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The subject of knowledge in collaborative science

Uygun Tunc, Duygu (2021) The subject of knowledge in collaborative science. [Preprint]

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The epistemic subject of collective scientific knowledge has been a matter of dispute in recent philosophy of science and epistemology. Following the distributed cognition framework, both collective-subject accounts (most notably by Knorr-Cetina, in Epistemic Cultures, Harvard University Press, 1999) as well as no-subject accounts of collective scientific knowledge (most notably by Giere, Social Epistemology 21:313–320, 2007; in Carruthers, Stich, Siegal (eds), The Cognitive Basis of Science, Cambridge University Press, 2002a) have been offered. Both strategies of accounting for collective knowledge are problematic from the perspective of mainstream epistemology. Postulating genuinely collective epistemic subjects is a high-commitment strategy with little clear benefits. On the other hand, eliminating the epistemic subject radically severs the link between knowledge and knowers. Most importantly, both strategies lead to the undesirable outcome that in some cases of scientific knowledge there might be no individual knower that we can identify. I argue that distributed cognition offers us a fertile framework for analyzing complex socio-technical processes of contemporary scientific knowledge production, but scientific knowledge should nonetheless be located in individual knowers. I distinguish between the production and possession of knowledge, and argue that collective knowledge is collectively produced knowledge, not collectively possessed knowledge. I propose an account of non-testimonial, expert scientific knowledge which allows for collectively produced knowledge to be known by individuals.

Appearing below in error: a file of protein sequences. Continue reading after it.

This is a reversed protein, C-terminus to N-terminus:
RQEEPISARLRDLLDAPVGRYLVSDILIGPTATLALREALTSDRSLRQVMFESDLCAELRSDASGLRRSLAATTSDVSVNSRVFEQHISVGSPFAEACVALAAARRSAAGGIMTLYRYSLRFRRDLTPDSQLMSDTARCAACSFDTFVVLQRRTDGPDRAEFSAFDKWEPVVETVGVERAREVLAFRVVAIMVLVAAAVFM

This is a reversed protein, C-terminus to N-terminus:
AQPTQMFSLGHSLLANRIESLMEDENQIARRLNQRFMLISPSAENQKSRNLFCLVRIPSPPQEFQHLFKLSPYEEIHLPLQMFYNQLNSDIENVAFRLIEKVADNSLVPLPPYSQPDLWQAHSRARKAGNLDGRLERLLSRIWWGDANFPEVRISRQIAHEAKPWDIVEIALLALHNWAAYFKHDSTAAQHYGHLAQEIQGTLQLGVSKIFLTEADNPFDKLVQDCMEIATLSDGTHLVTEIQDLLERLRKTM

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Item Type: Preprint
Uygun Tunc, Duyguduygu.uygun@outlook.com0000-0003-0148-0416
Keywords: distributed cognition; collective knowledge; reliabilism; epistemic dependence; research collaborations
Subjects: General Issues > Social Epistemology of Science
Depositing User: Duygu Uygun Tunc
Date Deposited: 24 Jan 2022 00:37
Last Modified: 24 Jan 2022 00:37
Item ID: 20132
Subjects: General Issues > Social Epistemology of Science
Date: 14 December 2021

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